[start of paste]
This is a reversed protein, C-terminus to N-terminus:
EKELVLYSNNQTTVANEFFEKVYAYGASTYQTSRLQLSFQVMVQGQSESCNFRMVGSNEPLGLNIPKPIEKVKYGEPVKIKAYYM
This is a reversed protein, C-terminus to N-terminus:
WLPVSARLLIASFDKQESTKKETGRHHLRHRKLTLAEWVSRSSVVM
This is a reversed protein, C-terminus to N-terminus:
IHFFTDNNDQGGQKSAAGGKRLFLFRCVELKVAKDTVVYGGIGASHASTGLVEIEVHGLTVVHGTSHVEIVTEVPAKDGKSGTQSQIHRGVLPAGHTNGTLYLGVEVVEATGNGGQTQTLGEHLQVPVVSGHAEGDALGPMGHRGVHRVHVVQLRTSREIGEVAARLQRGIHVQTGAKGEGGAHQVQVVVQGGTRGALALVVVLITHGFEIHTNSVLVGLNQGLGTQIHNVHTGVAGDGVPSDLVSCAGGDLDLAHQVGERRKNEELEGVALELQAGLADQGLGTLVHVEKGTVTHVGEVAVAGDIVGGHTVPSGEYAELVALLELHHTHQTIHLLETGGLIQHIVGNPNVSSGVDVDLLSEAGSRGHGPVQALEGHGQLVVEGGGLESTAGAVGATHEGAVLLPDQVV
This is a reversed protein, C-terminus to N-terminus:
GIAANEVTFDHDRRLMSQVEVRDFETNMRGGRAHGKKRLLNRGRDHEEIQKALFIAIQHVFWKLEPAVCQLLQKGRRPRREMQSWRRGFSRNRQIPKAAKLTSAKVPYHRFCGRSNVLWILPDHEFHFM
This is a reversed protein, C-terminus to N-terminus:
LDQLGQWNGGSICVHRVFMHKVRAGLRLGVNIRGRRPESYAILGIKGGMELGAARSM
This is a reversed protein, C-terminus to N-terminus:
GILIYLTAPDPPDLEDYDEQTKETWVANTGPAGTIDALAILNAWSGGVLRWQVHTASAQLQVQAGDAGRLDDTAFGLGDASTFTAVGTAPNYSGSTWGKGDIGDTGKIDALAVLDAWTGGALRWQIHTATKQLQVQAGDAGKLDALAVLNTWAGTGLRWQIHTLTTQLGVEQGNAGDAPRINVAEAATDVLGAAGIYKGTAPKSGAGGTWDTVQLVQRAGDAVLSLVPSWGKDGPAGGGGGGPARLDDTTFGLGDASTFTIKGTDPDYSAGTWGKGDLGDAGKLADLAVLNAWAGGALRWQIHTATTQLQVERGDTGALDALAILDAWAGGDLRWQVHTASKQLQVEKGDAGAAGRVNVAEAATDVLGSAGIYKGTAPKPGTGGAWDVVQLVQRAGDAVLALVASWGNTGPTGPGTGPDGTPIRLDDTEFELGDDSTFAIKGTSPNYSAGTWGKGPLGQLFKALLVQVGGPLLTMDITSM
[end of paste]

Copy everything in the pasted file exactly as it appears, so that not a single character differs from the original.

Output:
This is a reversed protein, C-terminus to N-terminus:
EKELVLYSNNQTTVANEFFEKVYAYGASTYQTSRLQLSFQVMVQGQSESCNFRMVGSNEPLGLNIPKPIEKVKYGEPVKIKAYYM
This is a reversed protein, C-terminus to N-terminus:
WLPVSARLLIASFDKQESTKKETGRHHLRHRKLTLAEWVSRSSVVM
This is a reversed protein, C-terminus to N-terminus:
IHFFTDNNDQGGQKSAAGGKRLFLFRCVELKVAKDTVVYGGIGASHASTGLVEIEVHGLTVVHGTSHVEIVTEVPAKDGKSGTQSQIHRGVLPAGHTNGTLYLGVEVVEATGNGGQTQTLGEHLQVPVVSGHAEGDALGPMGHRGVHRVHVVQLRTSREIGEVAARLQRGIHVQTGAKGEGGAHQVQVVVQGGTRGALALVVVLITHGFEIHTNSVLVGLNQGLGTQIHNVHTGVAGDGVPSDLVSCAGGDLDLAHQVGERRKNEELEGVALELQAGLADQGLGTLVHVEKGTVTHVGEVAVAGDIVGGHTVPSGEYAELVALLELHHTHQTIHLLETGGLIQHIVGNPNVSSGVDVDLLSEAGSRGHGPVQALEGHGQLVVEGGGLESTAGAVGATHEGAVLLPDQVV
This is a reversed protein, C-terminus to N-terminus:
GIAANEVTFDHDRRLMSQVEVRDFETNMRGGRAHGKKRLLNRGRDHEEIQKALFIAIQHVFWKLEPAVCQLLQKGRRPRREMQSWRRGFSRNRQIPKAAKLTSAKVPYHRFCGRSNVLWILPDHEFHFM
This is a reversed protein, C-terminus to N-terminus:
LDQLGQWNGGSICVHRVFMHKVRAGLRLGVNIRGRRPESYAILGIKGGMELGAARSM
This is a reversed protein, C-terminus to N-terminus:
GILIYLTAPDPPDLEDYDEQTKETWVANTGPAGTIDALAILNAWSGGVLRWQVHTASAQLQVQAGDAGRLDDTAFGLGDASTFTAVGTAPNYSGSTWGKGDIGDTGKIDALAVLDAWTGGALRWQIHTATKQLQVQAGDAGKLDALAVLNTWAGTGLRWQIHTLTTQLGVEQGNAGDAPRINVAEAATDVLGAAGIYKGTAPKSGAGGTWDTVQLVQRAGDAVLSLVPSWGKDGPAGGGGGGPARLDDTTFGLGDASTFTIKGTDPDYSAGTWGKGDLGDAGKLADLAVLNAWAGGALRWQIHTATTQLQVERGDTGALDALAILDAWAGGDLRWQVHTASKQLQVEKGDAGAAGRVNVAEAATDVLGSAGIYKGTAPKPGTGGAWDVVQLVQRAGDAVLALVASWGNTGPTGPGTGPDGTPIRLDDTEFELGDDSTFAIKGTSPNYSAGTWGKGPLGQLFKALLVQVGGPLLTMDITSM